Research & Publications
Denis Sukhodolsky is an Associate Professor in the Yale Child Study Center. His research concerns the efficacy and biomarkers of behavioral interventions for children with autism spectrum disorder, irritability, and related neurodevelopmental disorders. This work has been supported by grants from NIMH, NICHD, DoD CDMRP, and Simons Foundation. Currently, he is a principal investigator of clinical trials of behavior therapy for anxiety in school-age children with autism and another clinical trial of behavior therapy for irritability and aggressive behavior in adolescents with autism. He is also a Yale site PI of the ACE network study of gender differences and neural signatures of optimal outcomes in ASD during adolescence and young adulthood. In addition to his research, Dr. Sukhodolsky is a licensed and board-certified clinical psychologist working with children and their families at the Yale Child Study Center.
Extensive Research Description
Behavior therapy for irritability and aggression in adolescents with autism (AR190136). This clinical trial will test the effectiveness of a novel behavioral intervention for irritability and aggression (BTIA) in adolescents with autism complicated by disruptive behaviors such as anger outbursts and low frustration tolerance. BTIA consists of 15 ninety-minute weekly sessions that are conducted with the teens and their parents by experienced therapists. The goal of BTIA is to help adolescents on the autism spectrum acquire emotion regulation and problem-solving strategies for managing frustration. Funded by the Department of Defense Congressionally Directed Medical Research Program, this 4-year clinical trial will enroll 126 participants in the age range from 12 to 18 years with a diagnosis of autism spectrum disorder (ASD) and co-occurring behavioral difficulties. Study participants are randomly assigned to BTIA or a supportive psychotherapy control condition and outcome measures are conducted before, during and after treatment by a blinded rater.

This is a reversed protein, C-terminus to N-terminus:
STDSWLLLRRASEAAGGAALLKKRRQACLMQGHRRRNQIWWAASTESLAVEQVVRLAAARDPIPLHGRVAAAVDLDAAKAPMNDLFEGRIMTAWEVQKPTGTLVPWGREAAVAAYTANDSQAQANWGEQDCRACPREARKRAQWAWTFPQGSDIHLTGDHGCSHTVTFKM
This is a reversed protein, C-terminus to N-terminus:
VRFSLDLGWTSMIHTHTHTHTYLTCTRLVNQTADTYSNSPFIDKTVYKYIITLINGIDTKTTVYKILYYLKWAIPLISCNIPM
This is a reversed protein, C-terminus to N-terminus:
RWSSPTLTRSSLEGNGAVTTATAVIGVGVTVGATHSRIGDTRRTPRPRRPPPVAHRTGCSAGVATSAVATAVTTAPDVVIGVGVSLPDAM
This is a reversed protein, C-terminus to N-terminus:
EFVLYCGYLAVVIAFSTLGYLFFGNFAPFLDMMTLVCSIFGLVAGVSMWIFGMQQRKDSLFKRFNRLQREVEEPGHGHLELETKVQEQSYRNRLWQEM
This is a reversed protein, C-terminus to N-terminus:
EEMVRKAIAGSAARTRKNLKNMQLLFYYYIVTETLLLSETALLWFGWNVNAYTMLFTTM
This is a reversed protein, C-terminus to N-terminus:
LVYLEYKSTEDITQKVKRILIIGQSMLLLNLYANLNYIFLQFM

Neural mechanisms of CBT for anxiety in autism (R01 HD083881). This is a randomized controlled trial of cognitive-behavior therapy (CBT) versus Psychological education and Supportive Therapy (PST) for anxiety in children, ages 8 to 14, with autism and moderate to severe anxiety. The study utilizes fMRI to identify CBT-invoked changes in levels of activity/functional connectivity within the neural circuits involved in emotion regulation and social perception.
Translating neuroprediction into precision medicine via brain priming (SFARI # 514534). This is a randomized controlled trial of Pivotal Response Training (PRT) with or without intranasal oxytocin in 5-to-9-year-old children on the autism spectrum. The study tests if oxytocin can create a neural background for individuals with ASD that can bolster their motivation to interact socially and facilitate their biological preparedness for learning social communication skills during behavioral treatments.
Multimodal developmental neurogenetics of females with ASD (R01 MH100028). This is a multi-site, longitudinal study of sex differences in ASD at the levels of gene structure and expression, neural dynamics, brain function and connectivity. The ACE network has curated an unprecedented sex-balanced, age-, IQ- and severity-matched cohort of cognitively-able school-age boys and girls with ASD, and age- and IQ-matched typically developing children and unaffected siblings. The second five-year period of this ACE network study is conducted to understand neurodevelopmental sex differences in ASD during transition to adulthood.
Aggression; Anger; Autistic Disorder; Behavior Therapy; Tourette Syndrome; Obsessive-Compulsive Disorder; Psychotherapy; Attention Deficit and Disruptive Behavior Disorders